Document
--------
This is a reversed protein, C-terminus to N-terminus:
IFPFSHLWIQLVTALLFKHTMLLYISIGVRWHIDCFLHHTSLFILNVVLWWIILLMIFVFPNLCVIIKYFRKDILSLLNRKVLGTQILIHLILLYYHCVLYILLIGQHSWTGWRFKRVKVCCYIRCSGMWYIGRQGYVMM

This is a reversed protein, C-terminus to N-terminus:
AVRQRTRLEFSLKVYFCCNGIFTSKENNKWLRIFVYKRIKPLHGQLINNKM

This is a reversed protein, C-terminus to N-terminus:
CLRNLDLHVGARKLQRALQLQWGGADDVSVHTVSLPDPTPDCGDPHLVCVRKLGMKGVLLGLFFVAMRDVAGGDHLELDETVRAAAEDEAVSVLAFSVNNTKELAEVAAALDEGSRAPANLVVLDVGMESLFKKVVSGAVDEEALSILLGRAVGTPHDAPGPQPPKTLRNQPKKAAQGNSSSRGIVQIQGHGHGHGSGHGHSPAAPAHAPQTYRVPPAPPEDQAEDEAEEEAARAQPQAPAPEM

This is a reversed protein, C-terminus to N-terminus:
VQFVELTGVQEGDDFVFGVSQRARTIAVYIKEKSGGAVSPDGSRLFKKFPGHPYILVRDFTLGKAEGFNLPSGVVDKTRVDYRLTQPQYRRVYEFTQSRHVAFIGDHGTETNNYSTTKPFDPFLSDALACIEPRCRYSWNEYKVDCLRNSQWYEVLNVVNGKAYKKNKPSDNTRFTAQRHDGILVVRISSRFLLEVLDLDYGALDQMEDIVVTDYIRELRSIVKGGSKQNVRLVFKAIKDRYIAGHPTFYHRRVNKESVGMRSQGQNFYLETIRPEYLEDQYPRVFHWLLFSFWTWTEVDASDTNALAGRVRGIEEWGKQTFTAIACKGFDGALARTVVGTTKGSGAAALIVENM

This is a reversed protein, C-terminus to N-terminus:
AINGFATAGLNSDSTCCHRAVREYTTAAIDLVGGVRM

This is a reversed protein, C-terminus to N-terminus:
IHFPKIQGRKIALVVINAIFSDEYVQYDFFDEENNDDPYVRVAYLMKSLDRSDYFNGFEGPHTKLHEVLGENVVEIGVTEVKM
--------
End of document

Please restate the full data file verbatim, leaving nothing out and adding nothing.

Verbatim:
This is a reversed protein, C-terminus to N-terminus:
IFPFSHLWIQLVTALLFKHTMLLYISIGVRWHIDCFLHHTSLFILNVVLWWIILLMIFVFPNLCVIIKYFRKDILSLLNRKVLGTQILIHLILLYYHCVLYILLIGQHSWTGWRFKRVKVCCYIRCSGMWYIGRQGYVMM

This is a reversed protein, C-terminus to N-terminus:
AVRQRTRLEFSLKVYFCCNGIFTSKENNKWLRIFVYKRIKPLHGQLINNKM

This is a reversed protein, C-terminus to N-terminus:
CLRNLDLHVGARKLQRALQLQWGGADDVSVHTVSLPDPTPDCGDPHLVCVRKLGMKGVLLGLFFVAMRDVAGGDHLELDETVRAAAEDEAVSVLAFSVNNTKELAEVAAALDEGSRAPANLVVLDVGMESLFKKVVSGAVDEEALSILLGRAVGTPHDAPGPQPPKTLRNQPKKAAQGNSSSRGIVQIQGHGHGHGSGHGHSPAAPAHAPQTYRVPPAPPEDQAEDEAEEEAARAQPQAPAPEM

This is a reversed protein, C-terminus to N-terminus:
VQFVELTGVQEGDDFVFGVSQRARTIAVYIKEKSGGAVSPDGSRLFKKFPGHPYILVRDFTLGKAEGFNLPSGVVDKTRVDYRLTQPQYRRVYEFTQSRHVAFIGDHGTETNNYSTTKPFDPFLSDALACIEPRCRYSWNEYKVDCLRNSQWYEVLNVVNGKAYKKNKPSDNTRFTAQRHDGILVVRISSRFLLEVLDLDYGALDQMEDIVVTDYIRELRSIVKGGSKQNVRLVFKAIKDRYIAGHPTFYHRRVNKESVGMRSQGQNFYLETIRPEYLEDQYPRVFHWLLFSFWTWTEVDASDTNALAGRVRGIEEWGKQTFTAIACKGFDGALARTVVGTTKGSGAAALIVENM

This is a reversed protein, C-terminus to N-terminus:
AINGFATAGLNSDSTCCHRAVREYTTAAIDLVGGVRM

This is a reversed protein, C-terminus to N-terminus:
IHFPKIQGRKIALVVINAIFSDEYVQYDFFDEENNDDPYVRVAYLMKSLDRSDYFNGFEGPHTKLHEVLGENVVEIGVTEVKM